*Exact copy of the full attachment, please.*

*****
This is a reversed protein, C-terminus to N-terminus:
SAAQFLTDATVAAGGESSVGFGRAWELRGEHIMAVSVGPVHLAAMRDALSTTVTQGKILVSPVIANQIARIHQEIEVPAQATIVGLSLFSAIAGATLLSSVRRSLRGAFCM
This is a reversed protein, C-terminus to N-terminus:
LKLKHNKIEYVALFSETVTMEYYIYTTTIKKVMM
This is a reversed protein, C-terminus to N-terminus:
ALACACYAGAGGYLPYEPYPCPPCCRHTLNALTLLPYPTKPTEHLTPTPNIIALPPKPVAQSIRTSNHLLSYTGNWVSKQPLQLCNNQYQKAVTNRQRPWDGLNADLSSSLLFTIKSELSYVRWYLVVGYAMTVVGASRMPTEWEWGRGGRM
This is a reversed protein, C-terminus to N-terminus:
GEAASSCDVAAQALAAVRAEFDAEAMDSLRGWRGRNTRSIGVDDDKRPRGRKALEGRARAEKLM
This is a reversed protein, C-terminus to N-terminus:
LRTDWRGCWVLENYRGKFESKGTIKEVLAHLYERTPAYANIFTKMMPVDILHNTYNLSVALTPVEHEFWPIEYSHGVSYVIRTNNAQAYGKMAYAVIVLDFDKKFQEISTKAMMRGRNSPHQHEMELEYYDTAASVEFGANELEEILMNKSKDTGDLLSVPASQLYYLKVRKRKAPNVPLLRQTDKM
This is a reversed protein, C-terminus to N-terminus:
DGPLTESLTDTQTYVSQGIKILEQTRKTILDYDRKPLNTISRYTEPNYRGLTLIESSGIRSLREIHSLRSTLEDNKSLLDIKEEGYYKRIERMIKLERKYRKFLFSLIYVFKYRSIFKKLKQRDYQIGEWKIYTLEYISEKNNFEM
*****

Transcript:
This is a reversed protein, C-terminus to N-terminus:
SAAQFLTDATVAAGGESSVGFGRAWELRGEHIMAVSVGPVHLAAMRDALSTTVTQGKILVSPVIANQIARIHQEIEVPAQATIVGLSLFSAIAGATLLSSVRRSLRGAFCM
This is a reversed protein, C-terminus to N-terminus:
LKLKHNKIEYVALFSETVTMEYYIYTTTIKKVMM
This is a reversed protein, C-terminus to N-terminus:
ALACACYAGAGGYLPYEPYPCPPCCRHTLNALTLLPYPTKPTEHLTPTPNIIALPPKPVAQSIRTSNHLLSYTGNWVSKQPLQLCNNQYQKAVTNRQRPWDGLNADLSSSLLFTIKSELSYVRWYLVVGYAMTVVGASRMPTEWEWGRGGRM
This is a reversed protein, C-terminus to N-terminus:
GEAASSCDVAAQALAAVRAEFDAEAMDSLRGWRGRNTRSIGVDDDKRPRGRKALEGRARAEKLM
This is a reversed protein, C-terminus to N-terminus:
LRTDWRGCWVLENYRGKFESKGTIKEVLAHLYERTPAYANIFTKMMPVDILHNTYNLSVALTPVEHEFWPIEYSHGVSYVIRTNNAQAYGKMAYAVIVLDFDKKFQEISTKAMMRGRNSPHQHEMELEYYDTAASVEFGANELEEILMNKSKDTGDLLSVPASQLYYLKVRKRKAPNVPLLRQTDKM
This is a reversed protein, C-terminus to N-terminus:
DGPLTESLTDTQTYVSQGIKILEQTRKTILDYDRKPLNTISRYTEPNYRGLTLIESSGIRSLREIHSLRSTLEDNKSLLDIKEEGYYKRIERMIKLERKYRKFLFSLIYVFKYRSIFKKLKQRDYQIGEWKIYTLEYISEKNNFEM